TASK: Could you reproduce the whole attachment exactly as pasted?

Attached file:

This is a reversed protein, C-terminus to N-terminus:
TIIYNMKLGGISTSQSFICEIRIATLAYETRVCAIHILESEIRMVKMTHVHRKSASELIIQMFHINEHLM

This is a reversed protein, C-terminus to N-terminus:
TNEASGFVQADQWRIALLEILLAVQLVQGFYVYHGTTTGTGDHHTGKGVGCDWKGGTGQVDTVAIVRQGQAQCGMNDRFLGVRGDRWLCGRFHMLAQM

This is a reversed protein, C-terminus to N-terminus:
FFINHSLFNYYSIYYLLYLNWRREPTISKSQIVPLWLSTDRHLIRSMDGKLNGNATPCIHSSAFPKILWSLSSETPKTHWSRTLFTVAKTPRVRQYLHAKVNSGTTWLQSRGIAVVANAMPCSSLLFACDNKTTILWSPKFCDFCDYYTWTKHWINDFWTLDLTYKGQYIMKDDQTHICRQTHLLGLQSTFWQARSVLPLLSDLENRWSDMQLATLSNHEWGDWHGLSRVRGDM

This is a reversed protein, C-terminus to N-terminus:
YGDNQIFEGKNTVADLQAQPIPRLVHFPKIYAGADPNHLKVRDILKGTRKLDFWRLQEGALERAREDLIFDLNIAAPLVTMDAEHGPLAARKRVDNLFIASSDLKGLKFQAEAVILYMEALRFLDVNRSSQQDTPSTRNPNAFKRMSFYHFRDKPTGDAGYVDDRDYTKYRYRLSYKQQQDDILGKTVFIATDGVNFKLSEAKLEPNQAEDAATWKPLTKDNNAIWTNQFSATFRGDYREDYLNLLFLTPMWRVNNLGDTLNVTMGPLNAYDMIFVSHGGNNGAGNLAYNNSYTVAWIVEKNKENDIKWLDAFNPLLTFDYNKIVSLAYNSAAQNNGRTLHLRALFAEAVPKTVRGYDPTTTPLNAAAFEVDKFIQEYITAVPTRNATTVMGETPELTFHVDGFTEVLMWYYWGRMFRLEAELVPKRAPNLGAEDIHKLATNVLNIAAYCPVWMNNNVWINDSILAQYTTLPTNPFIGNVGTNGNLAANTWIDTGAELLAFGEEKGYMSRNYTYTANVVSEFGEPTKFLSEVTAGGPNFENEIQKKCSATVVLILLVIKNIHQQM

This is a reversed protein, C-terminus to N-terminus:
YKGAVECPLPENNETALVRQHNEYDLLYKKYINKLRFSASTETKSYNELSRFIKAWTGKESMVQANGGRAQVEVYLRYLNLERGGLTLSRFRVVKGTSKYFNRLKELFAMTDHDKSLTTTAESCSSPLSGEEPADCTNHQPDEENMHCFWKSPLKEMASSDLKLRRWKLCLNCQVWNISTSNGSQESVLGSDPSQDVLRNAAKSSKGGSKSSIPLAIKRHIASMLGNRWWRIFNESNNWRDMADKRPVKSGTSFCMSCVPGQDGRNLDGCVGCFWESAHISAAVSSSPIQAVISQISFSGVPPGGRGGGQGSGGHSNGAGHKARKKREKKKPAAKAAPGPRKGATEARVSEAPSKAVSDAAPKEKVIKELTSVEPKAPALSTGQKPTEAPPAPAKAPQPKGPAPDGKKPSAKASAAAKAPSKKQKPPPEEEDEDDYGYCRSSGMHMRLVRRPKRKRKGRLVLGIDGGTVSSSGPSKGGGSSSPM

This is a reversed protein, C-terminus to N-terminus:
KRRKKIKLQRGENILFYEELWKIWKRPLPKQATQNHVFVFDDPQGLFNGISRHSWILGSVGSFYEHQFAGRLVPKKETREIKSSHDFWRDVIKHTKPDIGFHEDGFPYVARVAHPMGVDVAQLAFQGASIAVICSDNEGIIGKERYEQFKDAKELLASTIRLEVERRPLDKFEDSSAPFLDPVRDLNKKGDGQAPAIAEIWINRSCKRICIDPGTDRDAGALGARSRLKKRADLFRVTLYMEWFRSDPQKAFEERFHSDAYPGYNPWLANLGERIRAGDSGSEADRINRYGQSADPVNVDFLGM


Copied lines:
This is a reversed protein, C-terminus to N-terminus:
TIIYNMKLGGISTSQSFICEIRIATLAYETRVCAIHILESEIRMVKMTHVHRKSASELIIQMFHINEHLM

This is a reversed protein, C-terminus to N-terminus:
TNEASGFVQADQWRIALLEILLAVQLVQGFYVYHGTTTGTGDHHTGKGVGCDWKGGTGQVDTVAIVRQGQAQCGMNDRFLGVRGDRWLCGRFHMLAQM

This is a reversed protein, C-terminus to N-terminus:
FFINHSLFNYYSIYYLLYLNWRREPTISKSQIVPLWLSTDRHLIRSMDGKLNGNATPCIHSSAFPKILWSLSSETPKTHWSRTLFTVAKTPRVRQYLHAKVNSGTTWLQSRGIAVVANAMPCSSLLFACDNKTTILWSPKFCDFCDYYTWTKHWINDFWTLDLTYKGQYIMKDDQTHICRQTHLLGLQSTFWQARSVLPLLSDLENRWSDMQLATLSNHEWGDWHGLSRVRGDM

This is a reversed protein, C-terminus to N-terminus:
YGDNQIFEGKNTVADLQAQPIPRLVHFPKIYAGADPNHLKVRDILKGTRKLDFWRLQEGALERAREDLIFDLNIAAPLVTMDAEHGPLAARKRVDNLFIASSDLKGLKFQAEAVILYMEALRFLDVNRSSQQDTPSTRNPNAFKRMSFYHFRDKPTGDAGYVDDRDYTKYRYRLSYKQQQDDILGKTVFIATDGVNFKLSEAKLEPNQAEDAATWKPLTKDNNAIWTNQFSATFRGDYREDYLNLLFLTPMWRVNNLGDTLNVTMGPLNAYDMIFVSHGGNNGAGNLAYNNSYTVAWIVEKNKENDIKWLDAFNPLLTFDYNKIVSLAYNSAAQNNGRTLHLRALFAEAVPKTVRGYDPTTTPLNAAAFEVDKFIQEYITAVPTRNATTVMGETPELTFHVDGFTEVLMWYYWGRMFRLEAELVPKRAPNLGAEDIHKLATNVLNIAAYCPVWMNNNVWINDSILAQYTTLPTNPFIGNVGTNGNLAANTWIDTGAELLAFGEEKGYMSRNYTYTANVVSEFGEPTKFLSEVTAGGPNFENEIQKKCSATVVLILLVIKNIHQQM

This is a reversed protein, C-terminus to N-terminus:
YKGAVECPLPENNETALVRQHNEYDLLYKKYINKLRFSASTETKSYNELSRFIKAWTGKESMVQANGGRAQVEVYLRYLNLERGGLTLSRFRVVKGTSKYFNRLKELFAMTDHDKSLTTTAESCSSPLSGEEPADCTNHQPDEENMHCFWKSPLKEMASSDLKLRRWKLCLNCQVWNISTSNGSQESVLGSDPSQDVLRNAAKSSKGGSKSSIPLAIKRHIASMLGNRWWRIFNESNNWRDMADKRPVKSGTSFCMSCVPGQDGRNLDGCVGCFWESAHISAAVSSSPIQAVISQISFSGVPPGGRGGGQGSGGHSNGAGHKARKKREKKKPAAKAAPGPRKGATEARVSEAPSKAVSDAAPKEKVIKELTSVEPKAPALSTGQKPTEAPPAPAKAPQPKGPAPDGKKPSAKASAAAKAPSKKQKPPPEEEDEDDYGYCRSSGMHMRLVRRPKRKRKGRLVLGIDGGTVSSSGPSKGGGSSSPM

This is a reversed protein, C-terminus to N-terminus:
KRRKKIKLQRGENILFYEELWKIWKRPLPKQATQNHVFVFDDPQGLFNGISRHSWILGSVGSFYEHQFAGRLVPKKETREIKSSHDFWRDVIKHTKPDIGFHEDGFPYVARVAHPMGVDVAQLAFQGASIAVICSDNEGIIGKERYEQFKDAKELLASTIRLEVERRPLDKFEDSSAPFLDPVRDLNKKGDGQAPAIAEIWINRSCKRICIDPGTDRDAGALGARSRLKKRADLFRVTLYMEWFRSDPQKAFEERFHSDAYPGYNPWLANLGERIRAGDSGSEADRINRYGQSADPVNVDFLGM